[SciPy-User] [SciPy-user] Two Sample Kolmogorov-Smirnov Test scipy vs R
amundell
andrewhdmundell@gmail....
Wed Dec 19 12:06:39 CST 2012
Hi Josef,
Thanks for your quick response and information. It does seem a little
confusing as R uses these parameters names as well, but I guess
documentations can clarify this. Incidentally, I did make some comparison
tests with scipy.stat.kstest, with SciPy results appearing more accurate as
confirmed by a third statistical software package. In the two sample test R
and the third software matched closely with their tail data. I am quite new
to working with this type of test and also a little confused with the
meanings of "greater" and "less" in this scenario.
I am going to make some further investigations into the test theory as well
as the algorithms being used in R and other packages and see if I can come
up with an answer. Will keep you posted.
Thanks again,
Andrew
josef.pktd wrote:
>
> On Wed, Dec 19, 2012 at 7:16 AM, amundell <andrewhdmundell@gmail.com>
> wrote:
>>
>> I am currently creating a statistical app where I am comparing my
>> hypothesis
>> test results with R and Python (scipy) libraries. So far so good with
>> most
>> test. However I have found a discrepancy with the R and Python results
>> for
>> the Two-Sample Kolmogorov-Smirnov Tests. Below are data vectors I have
>> been
>> using obviously formatted for both R ks.test and
>> scipy.stat.msstats.ks_twosamp methods.
>>
>> sample1=[23.4, 30.9, 18.8, 23.0, 21.4, 1, 24.6, 23.8, 24.1, 18.7, 16.3,
>> 20.3,
>> 14.9, 35.4, 21.6, 21.2, 21.0, 15.0, 15.6, 24.0, 34.6, 40.9,
>> 30.7,
>> 24.5, 16.6, 1, 21.7, 1, 23.6, 1, 25.7, 19.3, 46.9, 23.3,
>> 21.8,
>> 33.3,
>> 24.9, 24.4, 1, 19.8, 17.2, 21.5, 25.5, 23.3, 18.6, 22.0,
>> 29.8,
>> 33.3,
>> 1, 21.3, 18.6, 26.8, 19.4, 21.1, 21.2, 20.5, 19.8, 26.3,
>> 39.3,
>> 21.4,
>> 22.6, 1, 35.3, 7.0, 19.3, 21.3, 10.1, 20.2, 1, 36.2, 16.7,
>> 21.1, 39.1,
>> 19.9, 32.1, 23.1, 21.8, 30.4, 19.62, 15.5]
>>
>> sample2=[16.5, 1, 22.6, 25.3, 23.7, 1, 23.3, 23.9, 16.2, 23.0, 21.6,
>> 10.8,
>> 12.2,
>> 23.6, 10.1, 24.4, 16.4, 11.7, 17.7, 34.3, 24.3, 18.7, 27.5,
>> 25.8, 22.5,
>> 14.2, 21.7, 1, 31.2, 13.8, 29.7, 23.1, 26.1, 25.1, 23.4,
>> 21.7,
>> 24.4, 13.2,
>> 22.1, 26.7, 22.7, 1, 18.2, 28.7, 29.1, 27.4, 22.3, 13.2,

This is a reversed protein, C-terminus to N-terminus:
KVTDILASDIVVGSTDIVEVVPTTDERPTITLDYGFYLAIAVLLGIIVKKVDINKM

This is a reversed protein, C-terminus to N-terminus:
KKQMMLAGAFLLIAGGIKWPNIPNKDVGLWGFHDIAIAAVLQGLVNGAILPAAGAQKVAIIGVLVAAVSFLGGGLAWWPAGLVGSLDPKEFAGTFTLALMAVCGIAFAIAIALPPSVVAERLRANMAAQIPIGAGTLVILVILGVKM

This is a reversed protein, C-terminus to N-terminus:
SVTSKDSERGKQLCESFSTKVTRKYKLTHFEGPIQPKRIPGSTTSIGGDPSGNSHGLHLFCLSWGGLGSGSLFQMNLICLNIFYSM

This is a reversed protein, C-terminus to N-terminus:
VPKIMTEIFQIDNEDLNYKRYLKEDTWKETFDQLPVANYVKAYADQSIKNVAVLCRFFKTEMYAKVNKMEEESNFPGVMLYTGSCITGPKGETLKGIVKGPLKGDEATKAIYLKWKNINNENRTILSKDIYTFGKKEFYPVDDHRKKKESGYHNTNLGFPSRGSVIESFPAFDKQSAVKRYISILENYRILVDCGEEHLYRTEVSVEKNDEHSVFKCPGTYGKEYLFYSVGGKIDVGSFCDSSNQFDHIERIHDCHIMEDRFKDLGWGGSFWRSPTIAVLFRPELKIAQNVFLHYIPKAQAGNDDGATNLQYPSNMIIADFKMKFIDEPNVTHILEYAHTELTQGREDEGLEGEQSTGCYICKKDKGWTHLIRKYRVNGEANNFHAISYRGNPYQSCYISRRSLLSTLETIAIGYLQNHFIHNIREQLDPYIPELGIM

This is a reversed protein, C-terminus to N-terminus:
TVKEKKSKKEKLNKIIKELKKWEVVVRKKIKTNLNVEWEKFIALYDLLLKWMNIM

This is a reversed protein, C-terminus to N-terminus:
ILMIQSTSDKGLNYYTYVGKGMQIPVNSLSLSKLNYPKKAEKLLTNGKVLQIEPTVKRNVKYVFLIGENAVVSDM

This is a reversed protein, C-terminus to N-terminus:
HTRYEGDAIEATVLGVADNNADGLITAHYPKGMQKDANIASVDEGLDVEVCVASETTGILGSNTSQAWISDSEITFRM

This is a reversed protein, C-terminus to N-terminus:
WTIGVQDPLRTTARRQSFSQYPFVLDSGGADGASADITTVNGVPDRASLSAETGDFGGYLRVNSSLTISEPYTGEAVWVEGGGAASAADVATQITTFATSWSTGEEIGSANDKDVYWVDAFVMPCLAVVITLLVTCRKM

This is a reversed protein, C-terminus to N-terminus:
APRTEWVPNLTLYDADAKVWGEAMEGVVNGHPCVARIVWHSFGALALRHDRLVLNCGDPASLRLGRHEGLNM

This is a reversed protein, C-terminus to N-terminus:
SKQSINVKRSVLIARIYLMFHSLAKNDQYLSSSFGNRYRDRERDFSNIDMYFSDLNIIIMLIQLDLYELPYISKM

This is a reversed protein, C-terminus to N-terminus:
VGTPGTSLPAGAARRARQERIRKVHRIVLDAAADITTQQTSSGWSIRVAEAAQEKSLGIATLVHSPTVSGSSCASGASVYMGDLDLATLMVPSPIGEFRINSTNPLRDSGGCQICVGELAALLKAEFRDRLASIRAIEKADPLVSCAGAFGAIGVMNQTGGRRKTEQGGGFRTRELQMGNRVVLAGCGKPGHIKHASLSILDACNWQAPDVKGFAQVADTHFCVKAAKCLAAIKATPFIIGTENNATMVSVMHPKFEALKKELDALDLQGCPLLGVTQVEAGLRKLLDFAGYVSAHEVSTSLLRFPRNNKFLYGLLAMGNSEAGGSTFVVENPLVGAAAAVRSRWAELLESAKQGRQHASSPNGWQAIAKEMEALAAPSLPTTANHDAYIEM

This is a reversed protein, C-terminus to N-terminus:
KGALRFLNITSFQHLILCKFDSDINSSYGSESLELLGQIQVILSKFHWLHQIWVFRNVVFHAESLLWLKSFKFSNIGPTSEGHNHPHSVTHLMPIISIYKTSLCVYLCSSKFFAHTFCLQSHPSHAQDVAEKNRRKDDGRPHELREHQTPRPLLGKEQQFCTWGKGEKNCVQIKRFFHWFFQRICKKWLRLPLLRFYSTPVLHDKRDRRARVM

>> 22.5,
>> 25.0, 1,
>> 6.6, 23.7, 23.5, 17.3, 24.6, 27.8, 29.7, 25.3, 19.9, 18.2,
>> 26.2, 20.4,
>> 23.3, 26.7, 26.0, 1, 25.1, 33.1, 35.0, 25.3, 23.6, 23.2,
>> 20.2,
>> 24.7, 22.6,
>> 39.1, 26.5, 22.7]
>>
>> Running the tests:
>> R:
>> TT = ks.test(sample1, sample2)
>> TG = ks.test(sample1, sample2, alternative="greater")
>> TL = ks.test(sample1, sample2, alternative="less")
>>
>> TT Result: D = 0.2204, p-value = 0.04205 alternative hypothesis:
>> two-sided
>> TG Result: D^+ = 0.2204, p-value = 0.02102 alternative hypothesis: the
>> CDF
>> of x lies above that of y
>> TL Result: D^- = 0.1242, p-value = 0.2933 alternative hypothesis: the
>> CDF
>> of x lies below that of y
>>
>> Scipy:
>>
>> TT=scipy.stats.mstats.ks_twosamp(sample1, sample2)
>> TU=scipy.stats.mstats.ks_twosamp(sample1, sample2, alternative='greater')
>> TL=scipy.stats.mstats.ks_twosamp(sample1, sample2, alternative='less')
>>
>> TT Result: D= 0.220411392405, p-value= 0.0420492678738
>> TU Result: D= 0.124208860759 p-value: 0.293327703926
>> TL Result: D=: 0.220411392405, p-value: 0.0210248293393
>>
>> So as it can be seen from the results the one tailed upper and lower
>> values
>> seemed to be reversed. In my app my results were more consistent with
>> R's.
>> Am I missing something obvious here i.e. with definitions? or is there
>> potentially a bug in the scipy code?
>> Any help will be much appreciated. Cheers.
>
> It's not really a bug, since the documentation for mstats.ks_2samp
> doesn't specify what is meant by greater or less.
>
> But I think this should be clarified in the documentation and changed.
> For stats.kstest I followed the R definition for the one-sided tests, IIRC
>
>
> Aside:
>
> One part that I always find confusing in this is that having a larger
> cdf means that the random values are smaller (in a stochastic
> dominance sense)
> http://en.wikipedia.org/wiki/Stochastic_dominance#First-order_stochastic_dominance
> "A dominating B means that F_A(x) <= F_B(x) for all x, with strict
> inequality at some x"
>
> However Kolmogorov-Smirnov only looks at the maximum deviation of the
> cdfs in either direction.
> In your example we have several intersections
>
> import matplotlib.pyplot as plt
> plt.figure()
> n1 = len(sample1)
> n2 = len(sample2)
> plt.step(np.sort(sample1), np.arange(1, n1+1)/(n1+1.), label='sample1')
> plt.step(np.sort(sample2), np.arange(1, n2+1)/(n2+1.), label='sample2')
> plt.legend()
>
> import statsmodels.graphics.gofplots as smgp
> fig2 = smgp.qqplot_2samples(np.asarray(sample1)[:-1],
> np.asarray(sample2), line='45') #requires equal length
> plt.show()
>
> Josef
>>
>>
>>
>>
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